By Tara ChristiansenThe American Quarter Horse JournalMay 23, 2011
Stressed horses that have an impaired immune system, such as horses traveling long distances to shows and then stressed at the shows, are more likely to contract EHV-1. Journal photo.
“This was the perfect storm of viruses,” Dr. Chris Morrow says of the equine herpesvirus-1 myeloencephalopathy outbreak.
According to Dr. Morrow, of Mobile Veterinary Practice in Amarillo, most horses are exposed to EHV-1 at some time in their life and might show little to no clinical signs of carrying the virus, such as an elevated temperature, nasal discharge through both nostrils, wobbly hind legs and urine dribbling. He also clarified that it is the present neurological strain of EHV-1 that causes a significant debilitating disease that can be fatal, especially if not treated.
To aid an exposed horse’s immune system in the fight against EHV-1, Dr. Morrow suggests that horse owners create a stress-free environment for the horse. A horse’s immune system is greatly weakened when the horse is stressed, so cutting back on training and hauling during the height of the EHV-1 outbreak will give the horse the chance to strengthen his immune system in the next several weeks.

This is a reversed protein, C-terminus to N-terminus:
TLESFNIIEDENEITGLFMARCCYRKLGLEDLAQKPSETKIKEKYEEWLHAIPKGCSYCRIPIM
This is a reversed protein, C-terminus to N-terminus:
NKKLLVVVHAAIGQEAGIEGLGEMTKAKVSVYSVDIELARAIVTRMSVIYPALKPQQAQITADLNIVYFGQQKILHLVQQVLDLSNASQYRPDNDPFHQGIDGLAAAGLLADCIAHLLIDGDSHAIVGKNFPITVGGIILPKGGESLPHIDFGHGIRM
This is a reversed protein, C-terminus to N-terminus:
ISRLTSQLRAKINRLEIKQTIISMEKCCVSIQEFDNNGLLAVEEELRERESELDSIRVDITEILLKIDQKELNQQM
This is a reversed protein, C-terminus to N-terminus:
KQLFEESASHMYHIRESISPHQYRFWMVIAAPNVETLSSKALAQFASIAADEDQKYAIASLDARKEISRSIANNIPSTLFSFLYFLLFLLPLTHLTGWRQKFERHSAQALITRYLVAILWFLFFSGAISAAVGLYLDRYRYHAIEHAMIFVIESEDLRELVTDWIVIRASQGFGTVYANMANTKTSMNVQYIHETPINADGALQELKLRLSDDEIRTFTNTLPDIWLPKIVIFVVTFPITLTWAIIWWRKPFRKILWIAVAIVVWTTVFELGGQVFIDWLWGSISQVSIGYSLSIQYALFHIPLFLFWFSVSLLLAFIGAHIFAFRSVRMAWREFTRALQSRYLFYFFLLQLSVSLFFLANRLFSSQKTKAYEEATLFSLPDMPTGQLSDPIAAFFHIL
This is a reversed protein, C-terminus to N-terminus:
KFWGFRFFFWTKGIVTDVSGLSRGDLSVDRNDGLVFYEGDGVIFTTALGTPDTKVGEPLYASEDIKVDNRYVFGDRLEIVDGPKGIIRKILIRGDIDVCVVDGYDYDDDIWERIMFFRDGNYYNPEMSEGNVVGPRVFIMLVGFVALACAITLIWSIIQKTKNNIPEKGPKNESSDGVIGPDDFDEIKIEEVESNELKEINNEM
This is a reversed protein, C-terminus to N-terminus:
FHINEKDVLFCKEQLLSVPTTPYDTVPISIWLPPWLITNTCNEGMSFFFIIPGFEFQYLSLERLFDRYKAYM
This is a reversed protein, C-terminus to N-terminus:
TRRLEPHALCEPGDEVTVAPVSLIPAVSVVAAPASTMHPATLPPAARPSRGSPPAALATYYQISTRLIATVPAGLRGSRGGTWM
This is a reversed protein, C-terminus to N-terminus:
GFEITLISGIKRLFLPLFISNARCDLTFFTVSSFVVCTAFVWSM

There are several things that horse owners who hope to travel and compete this summer should keep in mind to protect their horses, says Dr. Morrow. These include:
If you plan on lying low until the mania of EHV-1 has calmed down, Dr. Morrow suggests several measures to take on a daily basis at home. These include:
“Everything went right at the wrong time,” says Dr. Morrow, referring to the conditions that triggered the EHV-1 outbreak. He notes that the horses that have fared the worst, in terms of the virus, are “high performers,” meaning horses that compete at a high level and that might face higher stress levels than some of their counterparts. It’s these horses that especially need the extra help to strengthen their immune systems against EHV-1.
Mobile Veterinary Practice hosted a health seminar on Thursday, May 19, to educate Amarillo-area horse owners on the EHV-1 outbreak. Many veterinary practices across the country are hosting similar seminars. Contact your local veterinary clinic to see if it is hosting similar seminars or check out thehorse.com's EHV-1 educational webinar.
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